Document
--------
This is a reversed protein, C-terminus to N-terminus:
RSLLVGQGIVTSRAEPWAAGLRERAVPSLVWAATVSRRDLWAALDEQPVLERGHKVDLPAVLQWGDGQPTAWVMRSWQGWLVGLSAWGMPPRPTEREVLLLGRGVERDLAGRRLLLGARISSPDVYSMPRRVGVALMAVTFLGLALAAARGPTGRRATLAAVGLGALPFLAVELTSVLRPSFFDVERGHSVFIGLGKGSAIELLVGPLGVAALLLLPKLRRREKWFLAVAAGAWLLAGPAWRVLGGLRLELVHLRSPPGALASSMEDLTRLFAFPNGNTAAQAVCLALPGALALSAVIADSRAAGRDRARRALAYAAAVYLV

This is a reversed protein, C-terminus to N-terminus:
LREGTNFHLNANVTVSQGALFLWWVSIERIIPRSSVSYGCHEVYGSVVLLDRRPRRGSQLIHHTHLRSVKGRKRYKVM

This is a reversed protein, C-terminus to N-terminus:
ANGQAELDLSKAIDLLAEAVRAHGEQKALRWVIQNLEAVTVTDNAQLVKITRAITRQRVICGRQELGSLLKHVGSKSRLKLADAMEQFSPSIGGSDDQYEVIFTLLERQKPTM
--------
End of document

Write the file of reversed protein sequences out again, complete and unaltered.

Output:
This is a reversed protein, C-terminus to N-terminus:
RSLLVGQGIVTSRAEPWAAGLRERAVPSLVWAATVSRRDLWAALDEQPVLERGHKVDLPAVLQWGDGQPTAWVMRSWQGWLVGLSAWGMPPRPTEREVLLLGRGVERDLAGRRLLLGARISSPDVYSMPRRVGVALMAVTFLGLALAAARGPTGRRATLAAVGLGALPFLAVELTSVLRPSFFDVERGHSVFIGLGKGSAIELLVGPLGVAALLLLPKLRRREKWFLAVAAGAWLLAGPAWRVLGGLRLELVHLRSPPGALASSMEDLTRLFAFPNGNTAAQAVCLALPGALALSAVIADSRAAGRDRARRALAYAAAVYLV

This is a reversed protein, C-terminus to N-terminus:
LREGTNFHLNANVTVSQGALFLWWVSIERIIPRSSVSYGCHEVYGSVVLLDRRPRRGSQLIHHTHLRSVKGRKRYKVM

This is a reversed protein, C-terminus to N-terminus:
ANGQAELDLSKAIDLLAEAVRAHGEQKALRWVIQNLEAVTVTDNAQLVKITRAITRQRVICGRQELGSLLKHVGSKSRLKLADAMEQFSPSIGGSDDQYEVIFTLLERQKPTM